When the stylist was finished, she deftly removed the styling cape. I found myself holding my breath to see what this woman was wearing. I was truly expecting a kimono. Although she was dressed in a long, flowing dress, I was disappointed by her modern garb. Her neck dripped with gold as her expensive taste displayed prominently in demonstration of her wealth. She stood, inspecting her hair, make-up, and polish in the mirror. She methodically reapplied her lipstick, re-powdered her face, and ensured every bracelet and ring were facing up in exhibition for others. I was enthralled. The stylist had left and returned with this woman’s coat. She stood, waiting patiently for the Heiress to finish primping. Finally, the woman finished. Bowing and muttering, the stylist placed the coat over her arms and shoulders.
This woman approached the register where the cashier also bowed and refused to make eye contact. After she’d paid, she turned in a sweeping motion and said without emotion, “Arigato Gozaimasu” (Thank you) to the salon. She turned abruptly, sweeping her long dress in an arc, and exited.
The change in the salon and its patrons was palpable after her departure. The salon suddenly brightened and the elderly stylist heaved an enormous sigh. She shuffled, subjugated and exhausted, to the employee break room. I heard her flop herself down in a chair. I turned to the manicurist, eyebrows raised in question.
“She is very honored, generation Geiko – you know what Geiko is?” she prodded in her adorably broken English. I shook my head no.
She continued in a very hushed whisper, “Geiko is like Geisha. But Geisha word became known as bad or … dirty,” she paused trying to figure out if that was the correct word to use. “Many Geisha sold their bodies?” she said it as a question. I shook my head to show I understood. “Geiko were important arts women. They perform only as living art. They train others girls to perform only. They have respect and are ancient importance. They cost very much for arts show. She is a trainer and owner of Geiko training house.”
I smiled, holding back the grin I truly wanted to show. I could tell this girl didn’t want to gossip out of respect, but just could not help herself. The dirt was too good. “Why does she come to this salon?” I asked.
“She like Harada-san,” she pointed her chin toward the break room. “They were young together.” She shrugged, but I could see sympathy in her eyes. I weighed whether I should ask more or wait. I decided to wait.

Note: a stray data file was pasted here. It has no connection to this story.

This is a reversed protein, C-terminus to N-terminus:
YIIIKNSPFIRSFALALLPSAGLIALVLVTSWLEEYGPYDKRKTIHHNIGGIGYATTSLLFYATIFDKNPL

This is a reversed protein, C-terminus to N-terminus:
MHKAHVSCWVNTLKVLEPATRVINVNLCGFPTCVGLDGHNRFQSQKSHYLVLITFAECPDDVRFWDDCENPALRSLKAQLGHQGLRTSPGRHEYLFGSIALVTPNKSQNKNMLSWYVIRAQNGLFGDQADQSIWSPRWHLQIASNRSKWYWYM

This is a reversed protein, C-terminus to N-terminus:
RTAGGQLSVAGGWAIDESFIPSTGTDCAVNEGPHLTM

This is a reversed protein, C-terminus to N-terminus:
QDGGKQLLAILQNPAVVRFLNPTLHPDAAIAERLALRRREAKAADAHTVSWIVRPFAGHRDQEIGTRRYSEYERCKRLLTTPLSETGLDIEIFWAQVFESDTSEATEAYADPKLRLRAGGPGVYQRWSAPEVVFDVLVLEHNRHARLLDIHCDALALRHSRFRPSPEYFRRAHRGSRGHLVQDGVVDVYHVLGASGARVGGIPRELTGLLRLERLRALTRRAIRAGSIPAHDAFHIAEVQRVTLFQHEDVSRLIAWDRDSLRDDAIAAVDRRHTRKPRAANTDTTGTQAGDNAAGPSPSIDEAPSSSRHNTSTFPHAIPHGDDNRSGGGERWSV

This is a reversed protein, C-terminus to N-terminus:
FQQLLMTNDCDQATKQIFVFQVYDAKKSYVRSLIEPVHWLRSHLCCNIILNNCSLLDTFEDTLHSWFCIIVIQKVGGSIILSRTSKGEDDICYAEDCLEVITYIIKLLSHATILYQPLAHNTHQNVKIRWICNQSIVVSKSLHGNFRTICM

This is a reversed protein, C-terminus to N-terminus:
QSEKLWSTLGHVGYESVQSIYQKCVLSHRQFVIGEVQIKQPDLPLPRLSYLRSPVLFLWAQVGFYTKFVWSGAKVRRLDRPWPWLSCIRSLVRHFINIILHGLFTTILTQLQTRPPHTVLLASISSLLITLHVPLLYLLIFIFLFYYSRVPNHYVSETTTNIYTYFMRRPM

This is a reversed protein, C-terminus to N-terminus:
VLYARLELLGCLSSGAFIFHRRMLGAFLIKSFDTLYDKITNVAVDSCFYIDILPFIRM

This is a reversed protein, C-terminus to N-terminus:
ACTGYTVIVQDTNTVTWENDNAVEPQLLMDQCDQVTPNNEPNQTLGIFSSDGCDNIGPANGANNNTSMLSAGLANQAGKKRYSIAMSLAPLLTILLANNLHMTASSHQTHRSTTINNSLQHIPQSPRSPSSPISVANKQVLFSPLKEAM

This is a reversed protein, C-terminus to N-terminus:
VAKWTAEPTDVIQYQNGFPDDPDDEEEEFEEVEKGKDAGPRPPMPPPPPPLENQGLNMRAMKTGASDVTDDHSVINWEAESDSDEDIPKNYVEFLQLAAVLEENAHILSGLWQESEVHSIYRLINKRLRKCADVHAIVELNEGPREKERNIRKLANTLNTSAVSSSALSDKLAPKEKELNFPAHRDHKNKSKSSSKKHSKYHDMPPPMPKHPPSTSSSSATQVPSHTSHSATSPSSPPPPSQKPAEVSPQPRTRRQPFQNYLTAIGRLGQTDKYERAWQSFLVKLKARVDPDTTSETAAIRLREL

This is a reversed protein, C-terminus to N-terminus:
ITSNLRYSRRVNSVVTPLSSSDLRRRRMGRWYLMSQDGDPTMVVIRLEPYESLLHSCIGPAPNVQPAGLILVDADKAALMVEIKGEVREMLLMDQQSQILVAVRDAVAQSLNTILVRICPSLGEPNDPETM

The manicurist then looked me in the eyes and said, “It makes Harada-san feel small and bad when Geiko-woman comes.” I acknowledged her with a face of sympathy. I didn’t even know the Geiko-woman and felt zapped of strength with her pride filling the room. “I see.” I said. “Does Harada-san speak English?” I asked.
“Hai (yes),” the manicurist said with a sharp nod. She finished her work and brought me over to the nail dryer. I sat there, contemplating the gravity of the presence we’d all just been in. The history of the Geiko/Geisha goes back to the 7th Century … that is 1400 years of history, warfare, culture, and tradition. America is barely even 200 years old.
I felt reverence and veneration, and at the same time, immense sympathy for both of the elderly women that I’d witnessed. The Geiko had to put on a front of pride, of elegance. She had to hide behind a harsh exterior and consistently live up to the generational stigma of her title. The stylist had to endure seeing this woman each time she’d come in for a service. She was entrusted with the secret of this woman’s baldness – her physical unraveling – and yet she had to persevere through the belittling happenstance of serving this woman that she’d once known as a child.
I sat there, nails drying, trying to think of a way to help Harada-san feel better. I wished I knew the culture better to know whether it would be considered rude to even approach her. I wish I knew what would help her feel better from a cultural standpoint, as well. In the end I figured, they’ll realize I’m an American, and American’s play by different rules.
I slowly got up and approached the back room. I saw her, seated on a low stool, watching the towels in the dryer turn and tumble. I pulled out ¥5000 (or $50), approached cautiously with my eyes down and softly said, “Harada-san.” She looked toward me with a jump and stood, bowing. I held out the money in my hand and pointed to her feet. “For new shoes,” I said. She adamantly refused, bowing, and shaking her head. “No! No!” she said repeatedly.
“Please,” I slightly begged. I waited a moment for her to stop resisting and then said, “please” again. I said the second one softer. I walked toward her and gently forced the money into her hand.
As I did so I looked her in the eyes and spoke with quiet determination, “She may seem very important, she may have a lot of money, but she’s bald and you are not,” I smiled in spite of myself. I regained composure and continued, “She has to hide the real her, and you do not. You are the lucky one. You are the wealthy one.” I bowed and began to back out of the room.
I felt slightly embarrassed but I knew that if I’d left and hadn’t said anything, I would have regretted it for the rest of my life. I quickly turned, approached the register, paid my bill and hurried out, not looking back to see the reaction. I’d like to think that what I said spoke to her somehow. I’d like to think she went out and bought new shoes. And I’d like to think that she’ll look back and remember the American that saw her for what she was: more imperative than a cultural heritage, more significant than the burden of carrying it, and wealthier in soul than the Aged Geisha.